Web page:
GPS for those who just entered the Bodhisattva Path (Teaching from WPG 2009)

Dear WPG participants,

According to the Avatamsaka Sutra, the Bodhisattva Path is so vast and immeasurable, that the Buddha had to divide it up into 42 cultivation segments. From the lowest to the highest level, so as to be sensibly absorbed step by step; and the cultivation can be resolutely progressed segment by segment. The principal essence in one’s cultivating path is to execute the 10 paramitas (generosity; discipline or moral conduct; patience; diligence; concentration; transcendental wisdom; expediency; aspiration power; strength; and premordial wisdom}. However, for the common people of this era, like us, how should we cultivate? Especially when we are going to attend the WPG, the convention of loving-kindness, of Kuan Shr Yin compassion.

From my own personal perspective, GPS or the compass to practice the bodhisattva path, to be to the point and practical, lays on these two words: open and giving.

Open: it has two principal meanings,

o First, it is the verb ‘to open’, which means an action of openness, as if we open a door; as if the flower opens its petals, or when we grin; it is like opening the cloud to see the blue sky; like opening the curtain to let the light enter through the window and into the room. It is as if we are in an angry mood, we open up our heart to forgive; like when we are sad, we burst out a cheery laugh.  Opening up one’s heart and that of others, is the main objective of this word ‘open’.

o Second, it is the noun ‘openness’; meaning the inner state of being open-minded, letting go, being at ease, immeasurable tolerance, unlimited, unbounded.

o To cultivate the word ‘open’ is to contemplate on one’s own heart, so as to let it always be open, happy, and at ease. The spirit to be at ease, easy going, gentle, soothing, and loving should as well be applied to our relationship with mankind.

o In contrast to being open, is to be closed or in the state of closing up, or shutting out. Once we are not open, it is very easy to close up. Anger, jealousy, sarcasm, irritation, envy, hatred, rancor, sadness, and depression… are the result of a state of closing up oneself. If we truly practice the Bodhisattva way, we should then avoid words and actions which may make us and others close up.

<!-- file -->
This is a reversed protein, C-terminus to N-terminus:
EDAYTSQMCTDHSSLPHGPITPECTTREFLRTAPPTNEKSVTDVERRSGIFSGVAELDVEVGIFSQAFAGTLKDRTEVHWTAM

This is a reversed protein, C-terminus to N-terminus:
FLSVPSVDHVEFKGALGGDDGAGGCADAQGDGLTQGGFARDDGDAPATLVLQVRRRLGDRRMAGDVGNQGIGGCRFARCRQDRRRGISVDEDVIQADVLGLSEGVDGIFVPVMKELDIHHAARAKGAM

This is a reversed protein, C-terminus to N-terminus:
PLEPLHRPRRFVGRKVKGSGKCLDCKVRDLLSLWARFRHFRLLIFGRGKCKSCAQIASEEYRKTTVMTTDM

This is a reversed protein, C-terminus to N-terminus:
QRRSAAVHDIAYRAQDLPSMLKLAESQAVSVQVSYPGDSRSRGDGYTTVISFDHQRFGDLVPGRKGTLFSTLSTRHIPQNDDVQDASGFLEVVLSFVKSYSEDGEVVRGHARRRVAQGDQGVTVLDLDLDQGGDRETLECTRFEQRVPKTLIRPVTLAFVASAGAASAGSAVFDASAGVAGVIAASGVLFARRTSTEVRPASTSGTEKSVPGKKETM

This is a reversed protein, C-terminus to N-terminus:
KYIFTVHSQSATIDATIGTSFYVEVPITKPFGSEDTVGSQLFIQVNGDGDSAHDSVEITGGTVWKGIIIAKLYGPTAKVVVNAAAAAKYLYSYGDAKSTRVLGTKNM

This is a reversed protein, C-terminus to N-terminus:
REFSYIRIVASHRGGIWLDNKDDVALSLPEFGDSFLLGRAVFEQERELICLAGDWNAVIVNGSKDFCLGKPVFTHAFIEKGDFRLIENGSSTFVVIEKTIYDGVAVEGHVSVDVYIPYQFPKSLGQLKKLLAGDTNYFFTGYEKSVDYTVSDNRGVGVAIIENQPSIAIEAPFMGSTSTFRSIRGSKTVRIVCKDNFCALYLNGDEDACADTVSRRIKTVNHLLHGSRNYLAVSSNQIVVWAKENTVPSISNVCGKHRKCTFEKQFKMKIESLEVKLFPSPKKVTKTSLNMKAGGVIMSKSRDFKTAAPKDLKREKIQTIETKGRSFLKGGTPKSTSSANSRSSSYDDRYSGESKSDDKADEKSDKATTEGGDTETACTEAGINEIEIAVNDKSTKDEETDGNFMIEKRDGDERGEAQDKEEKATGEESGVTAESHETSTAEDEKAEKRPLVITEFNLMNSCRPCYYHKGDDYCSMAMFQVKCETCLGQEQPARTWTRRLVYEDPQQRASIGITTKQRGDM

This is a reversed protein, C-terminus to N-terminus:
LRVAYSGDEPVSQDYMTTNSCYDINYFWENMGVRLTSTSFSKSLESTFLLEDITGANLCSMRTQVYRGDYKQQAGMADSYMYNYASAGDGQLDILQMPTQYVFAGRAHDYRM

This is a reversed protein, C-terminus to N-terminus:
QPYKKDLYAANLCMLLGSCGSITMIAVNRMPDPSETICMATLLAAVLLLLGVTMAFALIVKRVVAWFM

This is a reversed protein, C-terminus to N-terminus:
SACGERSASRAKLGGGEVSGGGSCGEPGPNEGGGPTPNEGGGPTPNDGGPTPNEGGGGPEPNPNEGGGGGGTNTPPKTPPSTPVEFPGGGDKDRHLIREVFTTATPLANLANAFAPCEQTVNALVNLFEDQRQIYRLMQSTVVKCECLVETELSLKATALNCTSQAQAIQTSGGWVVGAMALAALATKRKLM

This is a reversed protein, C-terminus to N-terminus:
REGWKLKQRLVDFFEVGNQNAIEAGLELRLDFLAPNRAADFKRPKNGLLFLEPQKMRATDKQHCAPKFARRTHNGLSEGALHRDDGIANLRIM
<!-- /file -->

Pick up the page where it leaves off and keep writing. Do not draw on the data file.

Giving: it also has many meanings:

o The meaning of the verb ‘to give’: it is an action of giving out, it is also known as to tender, to donate, to provide, to bestow, to yield, to hand over, to give away, to make offerings, etc.

o Life is giving: meaning that when we were born, we were empty handed; and when we pass away, we will also be empty handed. In between the state of life and death, all the things that we generated and accumulated are but temporary. We temporarily use them, temporarily possess them, temporarily borrow them; they are not our inherent possessions. Hence, we should contemplate life and our possessions to be things to give, and to give unconditionally so that we can be free to enter the path, free to leave. The Buddha said that each breath, each strength, is designated to be completely given. Therefore, life is wonderful when we use it to give.

o Giving is an art of living. Giving is indeed an inspiring art, when we can truly appreciate that giving is to foster the openness in others and in us.

o The contrast to giving is receiving. Receiving is to store, to satisfy one’s desires, one’s selfishness; receiving so as to profit from it, is a strategic manipulation of the ego; it is incredibly dangerous. We should also be conscious of the fact that to receive is to provide an opportunity for others to give. When we embrace a grateful attitude, then it is an art of kind living

o When we give, we may forget fame, ourselves, become humble, which may instill in the receiver a sense of love, of selflessness, of sincerity; it is also a fine art of kind living.

o Giving happiness, loving words, words of wisdom, sincere advise, forgiveness, genuineness, with love, giving love, a gesture of humbleness, giving resolutely; giving without regret, without second thoughts; giving without manipulation, strategy; giving with all our heart… is an approach to enrich ourselves.

Kuan Shr Yin is the embodiment of loving-kindness, of boundless openness, of unconditional giving: at every moment, the Bodhisattva continuously gives us his undivided attention, and opens his heart to listen to our cries. With every second, the Boddhisattva is holding out his hands to help those in distress.

Hence, when we attend the convention, at this very moment, we should practice the behavior of opening up our heart and that of others, so that in the relationship with mankind, each action, each word is an open line, a gift of love.

May we all be blessed with openness!

We are looking forward to welcoming you at the WPG.

Affectionately,

Ce Heng Chan

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